If you're short a drill bit in the middle of a project, you don't want to have to wait for it to be delivered tomorrow. So it's no surprise the two major players in home improvement retail have made last-mile delivery a priority, with same-day delivery ostensibly near the top of the to-do list.
Lowe's is one of a handful of retailers on board to try out FedEx's first autonomous delivery robot — a fast-moving, stair-climbing bot resembling a mini fridge on wheels. Though not really refrigerated, the robot is battery-powered and uses the same technology at work in autonomous vehicles to navigate unpaved surfaces and curbs.
This summer, Lowe's will test the bots in several unnamed markets, and FedEx will learn more about the needs of the Lowe's customer and presumably get practice operating in the unpredictable environment of a construction site. Lowe's will look to discover what impact — cost and operational — robots can have on the ever-important last mile of its supply chain.
Lowe's puts robots on the job
Home improvement retailers have two main customer sets: the do-it-yourself-er and the professional. Lowe's stores have their own small flatbed fleets for large scale deliveries to professionals, but Lowe's Executive Vice President of Supply Chain Don Frieson is particularly excited about putting FedEx's robot, which cannot deliver lumber or siding, to the test delivering to professionals, too.
"With this type of delivery, it's not about large goods. This delivery will be things like saw blades, drill bits, 5-gallon drums of paint — things that perhaps they would have runners in the past to go pick up," Frieson told sister publication Supply Chain Dive in an interview.
"The ability for this thing to go through water, the ability to navigate gravel or stone, the ability to navigate up a hill, is pretty interesting stuff."
Executive Vice President of Supply Chain, Lowe's
The results of the Lowe's pilot will indicate if these robots prove to be as reliable outside as they are in a warehouse or manufacturing setting.
"Think about terrain and mapping to job sites, which is drastically different than mapping to a roadway or a sidewalk. So the ability for this thing to go through water, the ability to navigate gravel or stone, the ability to navigate up a hill, is pretty interesting stuff," Frieson said.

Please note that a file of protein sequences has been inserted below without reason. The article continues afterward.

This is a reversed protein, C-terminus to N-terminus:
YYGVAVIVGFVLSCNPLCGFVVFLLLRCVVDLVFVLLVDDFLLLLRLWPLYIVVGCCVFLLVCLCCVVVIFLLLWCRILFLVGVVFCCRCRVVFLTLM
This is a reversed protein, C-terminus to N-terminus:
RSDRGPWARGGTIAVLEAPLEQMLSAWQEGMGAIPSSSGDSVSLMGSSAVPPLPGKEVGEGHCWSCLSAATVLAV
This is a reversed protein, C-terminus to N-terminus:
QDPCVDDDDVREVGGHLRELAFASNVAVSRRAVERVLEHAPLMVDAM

Whereas most other delivery robots currently practicing their craft, such as Starship Technologies or Amazon's Scout, are low to the ground, FedEx's robot is more upright with an agile base mechanism that offers greater flexibility. The machine weighs between 250 and 300 pounds according to Frieson, compared to Starship's less than 100 pounds, suggesting more power (and less threat of theft).
"It's a pretty robust piece of machinery," said Frieson, who added he had not reviewed the specs of the other delivery robots on the market.
Are robots the future of last-mile delivery?
Retailers as large as Home Depot and Lowe's will likely never be able to rely on just one solution for same-day delivery, nor the broader category of last-mile delivery.
"I would assume that in five years you'll have a few big players shake out, but I think you'll always have choices," Frieson said.
Far more developed than robotic delivery efforts are crowdsourced delivery providers. Home Depot works with both Roadie and Deliv, for example.
Roadie founder Marc Gorlin told Supply Chain Dive in a February interview that the human element in the equation is a source of value and not a complication. Roadie's algorithms match requested deliveries to drivers already near the pickup and, ideally, going in the direction of the drop-off so drivers often live or work near their deliveries.
Since Roadie drivers are theoretically already coming from, or at least near, the store from which they are delivering an item, in some cases they have knowledge of the item itself. Gorlin described contractors giving DIY-ers tips and tricks in what he called "beautiful collisions of humanity."
Home Depot is clearly a fan of the model since it went so far as to invest in Roadie's most recent funding round earlier this year.
The question is whether human crowdsourced models will continue to prevail, or whether robotic delivery will take over the same-day space.
Where robots win out for sure is on sustainability (they run on batteries) and maybe in the long run, price. Freison said he has seen high-level cost models for FedEx's robot, but the pilot will help firm up existing estimates.
Just as experts contend that warehouse robots will continue to work alongside human workers, Frieson predicts last-mile delivery will not see a complete robotic takeover any time soon.
Correction: In a previous version, Lowe's crowd-sourced delivery partners were misstated.